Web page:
I collaborate with other small business peole all the time and I haven’t found anyone in small business like that. They have all been honest, striaghtforward, hard working to a fault. If nothing else, they’ve shamed me with their levels of industriousness and their integrity.

    If you have such of low expectations of other small business people, I can assure you that you will probably find that kind of people. But they won’t be business people.

  20. says

    That’s an interesting Brian, but I’m pretty sure Gary Halbert wouldn’t have agreed if he is alive. In the sales letter for his “The Last Seminar” somewhere in 2003, the ability to sell or copywriting, is the skill that is most important.

    Or as he said it, “Money is NOT security. Neither is longevity on the job. Neither are business contacts or “connections.” The only thing which represents any type of security in today’s world is… What You’ve Got Between Your Ears!”

    As for me, I tend to lean more on Gary’s side. I mean, people would only collaborate with you if you bring them some kind of benefits right?

  21. says

    People will collaborate with you if you can convince them it’s worth their while, rather you offer them a real benefit or not.

    It’s far more important to be persuasive and positive than “good.” It’s almost like the “Fish” philosophy. If you tell people you’re the best and believe that you are, they’ll will perceive you as the best and want to join you. It seems like psychobabble, but try it and see. It really does work.

  22. says

    Hey Brian,

    Love the idea of being able to do JV’s even if I was dead broke.

    Daniel Levis interviewed JP Maroney in his Bootstrapper money makers series and it they talked about how to approach people to do JV’s with little or no budget.

    Solid advice.

    JP Maroney and Jay Abraham teamed up on a product too.

    If anyone has listened to it please leave some feedback on it. I’m seriously considering buying it.

    Note Taking Nerd Numba 2
    http://www.notetakingnerd.wordpress.com

  23. says

    @James – You’re right. I have interpreted the post to what it means for me. What Gary Halbert said, the most important thing is the thing “in between your ears” – which in my case is selling or copywriting.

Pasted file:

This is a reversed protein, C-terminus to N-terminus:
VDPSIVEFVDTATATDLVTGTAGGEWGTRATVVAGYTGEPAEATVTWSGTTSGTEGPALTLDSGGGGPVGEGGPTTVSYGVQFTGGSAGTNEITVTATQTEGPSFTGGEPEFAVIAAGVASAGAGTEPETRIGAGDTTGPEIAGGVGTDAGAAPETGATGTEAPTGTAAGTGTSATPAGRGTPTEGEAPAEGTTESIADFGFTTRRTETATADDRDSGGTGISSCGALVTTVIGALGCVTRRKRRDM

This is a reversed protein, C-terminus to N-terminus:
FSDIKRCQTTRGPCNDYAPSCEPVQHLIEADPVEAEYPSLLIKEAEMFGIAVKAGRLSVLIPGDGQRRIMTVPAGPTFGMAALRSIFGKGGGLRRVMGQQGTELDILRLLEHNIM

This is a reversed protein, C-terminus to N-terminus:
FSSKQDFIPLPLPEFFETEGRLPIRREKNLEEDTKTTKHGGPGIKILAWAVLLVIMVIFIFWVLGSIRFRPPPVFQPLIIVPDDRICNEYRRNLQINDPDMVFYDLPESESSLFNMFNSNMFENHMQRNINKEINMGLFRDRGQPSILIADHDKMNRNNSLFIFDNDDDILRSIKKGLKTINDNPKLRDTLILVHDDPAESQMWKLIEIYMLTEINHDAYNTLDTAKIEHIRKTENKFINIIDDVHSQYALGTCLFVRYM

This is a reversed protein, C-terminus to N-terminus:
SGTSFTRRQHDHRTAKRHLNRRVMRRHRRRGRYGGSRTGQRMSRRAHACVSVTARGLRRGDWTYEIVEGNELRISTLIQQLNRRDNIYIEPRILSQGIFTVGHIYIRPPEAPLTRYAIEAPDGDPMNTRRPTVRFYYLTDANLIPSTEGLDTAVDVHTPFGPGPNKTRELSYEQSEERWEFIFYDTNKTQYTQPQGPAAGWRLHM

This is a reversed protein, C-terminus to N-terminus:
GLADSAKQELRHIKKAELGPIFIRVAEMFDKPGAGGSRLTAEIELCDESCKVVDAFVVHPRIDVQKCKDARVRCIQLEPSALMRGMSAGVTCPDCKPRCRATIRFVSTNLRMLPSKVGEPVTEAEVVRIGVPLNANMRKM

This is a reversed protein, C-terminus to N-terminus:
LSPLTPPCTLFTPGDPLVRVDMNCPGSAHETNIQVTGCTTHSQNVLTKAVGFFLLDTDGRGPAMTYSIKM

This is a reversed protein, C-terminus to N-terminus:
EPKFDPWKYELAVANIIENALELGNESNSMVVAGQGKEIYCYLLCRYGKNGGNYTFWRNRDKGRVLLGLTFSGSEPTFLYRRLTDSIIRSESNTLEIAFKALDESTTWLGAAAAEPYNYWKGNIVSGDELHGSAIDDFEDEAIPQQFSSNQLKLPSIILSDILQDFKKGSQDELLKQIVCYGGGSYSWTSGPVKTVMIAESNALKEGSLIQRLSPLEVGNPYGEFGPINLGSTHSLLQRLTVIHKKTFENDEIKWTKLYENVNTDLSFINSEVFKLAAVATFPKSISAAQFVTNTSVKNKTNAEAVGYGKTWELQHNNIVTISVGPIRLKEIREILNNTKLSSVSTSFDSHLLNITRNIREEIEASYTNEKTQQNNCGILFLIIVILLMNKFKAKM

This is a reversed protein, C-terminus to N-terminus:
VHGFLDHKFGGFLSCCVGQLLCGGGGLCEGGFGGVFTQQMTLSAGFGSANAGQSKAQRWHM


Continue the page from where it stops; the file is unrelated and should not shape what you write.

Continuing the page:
Let me clarify.

    So to me, copywriting would be more important than collaboration. To others, it maybe web design.

    Yes, collaboration is important and people don’t necessarily collaborate only for skills… but if you don’t have your skills, then in my opinion any kind of collaboration isn’t going to help achieve your dreams.

  24. says

    @ Andre – Well, that’s an interesting take on it. But let’s say I have no skills at all. I’ve never written. I don’t know business. I’ve been a horse trainer all my life and know nothing of entrepreneurship.

    I decide I’d like a seriously popular blog. All I have to offer is money.

    So I talk to a blogger and get him excited. He agrees to jump on board.

    Then I discuss with a marketer about the challenge and he’s excited.

    Then I discuss with an info-product creator. He’s all for it and sets up something too.

    I have nothing. No skills. I had money to pay these people. Their collaboration with me on this product lets me achieve my dreams.

    No?

  25. says

    Hi Brian,
    Right on! I am experiencing some great success because of strategic partnerships and Joint Ventures with other talented online marketers. If it weren’t for my “Chief Leveraging Officers” I wouldn’t be experiencing success.

    Approaching talented online leaders for Joint Venture opportunities requires skill and personal growth. Letting go of your own ego and accepting that you can’t do it all is key when it comes to online success. Once you focus on your strengths and find others who compliment your skills set, you open up the doors to great success online.

    This post was super timely, as I am writing about this very topic on my blog and am releasing an e-book about this.

    Thanks for the great advice.
    Dali Burgado

  26. says

    @ James – You’re right. Collaboration can indeed take someone closer to their dream. But then you’ll have to be really good at managing the business – which is a skill in itself.

    Most people who only have the money and invests them in businesses or start one, fail and go broke fast because they don’t have the skill.

  27. says

    Great post Brian, it’s obvious that the DIY-Themes collaboration is working out well for you, I’m seeing Thesis everywhere these days.

    Looking forward to seeing what other projects you come out with.

  28. says

    People will collaborate with you if you can convince them it’s worth their while, rather you offer them a real benefit or not.

    It’s far more important to be persuasive and positive than “good.” It’s almost like the “Fish” philosophy. If you tell people you’re the best and believe that you are, they’ll will perceive you as the best and want to join you. It seems like psychobabble, but try it and see. It really does work.